1st Alzheimer’s drug Aduhelm falters due to continuous setbacks

The US health insurance authorities finalized the policy for coverage of aducanumab and future monoclonal antibodies against Alzheimer’s disease as it had planned earlier this year.

The decision is likely to hurt Biogen, which recently released Aduhelm (aducanumab), and other drugmakers who plan to roll out drugs with the same mechanism.

The US health insurance authorities finalized the policy for coverage of Biogen’s Aduhelm and future monoclonal antibodies against Alzheimer’s disease.

On Thursday, the Centers for Medicare & Medicaid Services (CMS), under the US Department of Health & Human Services (HHS), announced the final policy for monoclonal antibodies against amyloid approved by the FDA with an indication for use in treating Alzheimer’s disease.

CMS oversees national health insurance programs for 100 million people through Medicare, Medicaid, the Children’s Health Insurance Program, and the state and federal health insurance marketplaces.

The CMS policy for Medicare coverage is likely to affect Biogen’s FDA-approved Aduhelm and future monoclonal antibodies against amyloid such as lecanemab, jointly developed by Biogen and Eisai, Roche’s gantenerumab, and Lilly’s donanemab.

CMS emphasized that the National Coverage Determination (NCD) was based on an evidence-based process that collected comments from over 10,000 stakeholders and 250 peer-reviewed documents.

The NCD was made in two parts. One is Medicare coverage for drugs that win traditional FDA approval. The other is for drugs that the FDA has not determined to have shown a clinical benefit or received accelerated FDA approval.

For the former, CMS will provide “enhanced access and coverage” for people with Medicare, participating in CMS-approved trials, such as collecting data through routine clinical practice or registries.

Registry data can be used to assess whether results seen in carefully controlled clinical trials are reproduced in the real world and a broader range of patients, CMS said.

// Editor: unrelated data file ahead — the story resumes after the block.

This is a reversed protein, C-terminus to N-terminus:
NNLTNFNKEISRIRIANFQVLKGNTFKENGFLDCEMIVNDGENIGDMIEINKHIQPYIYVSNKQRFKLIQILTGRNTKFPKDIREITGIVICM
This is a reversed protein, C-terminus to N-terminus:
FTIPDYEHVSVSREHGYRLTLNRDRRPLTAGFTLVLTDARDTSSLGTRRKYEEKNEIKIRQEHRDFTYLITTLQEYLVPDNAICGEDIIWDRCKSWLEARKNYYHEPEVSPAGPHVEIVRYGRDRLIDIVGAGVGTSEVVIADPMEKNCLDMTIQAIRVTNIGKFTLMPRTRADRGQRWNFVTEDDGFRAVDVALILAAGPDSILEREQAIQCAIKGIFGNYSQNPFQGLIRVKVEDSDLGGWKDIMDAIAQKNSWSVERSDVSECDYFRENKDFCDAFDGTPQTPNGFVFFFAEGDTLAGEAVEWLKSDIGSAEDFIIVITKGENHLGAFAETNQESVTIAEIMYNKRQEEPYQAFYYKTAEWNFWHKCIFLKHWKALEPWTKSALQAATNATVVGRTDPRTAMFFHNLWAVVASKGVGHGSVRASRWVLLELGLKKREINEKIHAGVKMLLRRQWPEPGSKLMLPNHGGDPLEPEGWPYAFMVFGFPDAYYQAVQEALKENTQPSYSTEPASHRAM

Any new drugs in this class that receive FDA traditional approval may be available in care settings that people with Medicare can use.

For the latter, Medicare will cover the use of such drugs for Medicare subscribers participating in FDA, or National Institutes of Health (NIH) approved trials.

“Under this NCD, CMS will support the FDA by covering the drug and any related services (including, in some cases, PET scans if required by trial protocol) for people with Medicare who are participating in these trials,” CMS said.

In other words, for new drugs that received accelerated approval without fully verifying a clinical benefit, such as Aduhelm, CMS will give the drug coverage and related services to Medicare users participating in a state-authorized confirmatory clinical trial.

Biogen is reportedly to begin patient screening for the Envision trial, a confirmatory study of Aduhelm, in May.

CMS said the latest decision applies to only those who have a clinical diagnosis of mild cognitive impairment (MCI) due to Alzheimer’s disease or mild dementia with a confirmed plaque in the brain. It was consistent with the use displayed on the FDA label.

“Should the FDA update the label, CMS would reevaluate the coverage policy accordingly,” CMS said.

CMS Administrator Chiquita Brooks-LaSure said that Alzheimer’s is a highly destructive disease that affects millions of US people and their families.

She emphasized that CMS is responsible for ensuring that people with Medicare have equitable and appropriate access to proper treatments.

In response to the CMS’ announcement, Biogen said, “This unprecedented CMS decision effectively denies all Medicare beneficiaries access to Aduhelm, the first and only FDA-approved therapy in a new class of Alzheimer’s drugs.”

The company said that the decision might also limit coverage for any future authorized drug in the same class.

Biogen emphasized that these coverage restrictions, including the distinction between accelerated approval and traditional approval, have never been applied to FDA-authorized drugs for other disease areas.

“When additional data from this new class of treatments become available, Biogen urges CMS to reconsider today’s decision for all FDA-approved amyloid-beta targeting therapies,” the company added.

The company response was related to lecanemab, an investigational treatment for Alzheimer’s that Biogen is developing with Eisai.

Eisai began to seek approval for lecanemab using FDA’s accelerated approval pathway. The company is expected to derive outcomes from the confirmatory phase 3 Clarity AD trial in the autumn of this year, observers said.

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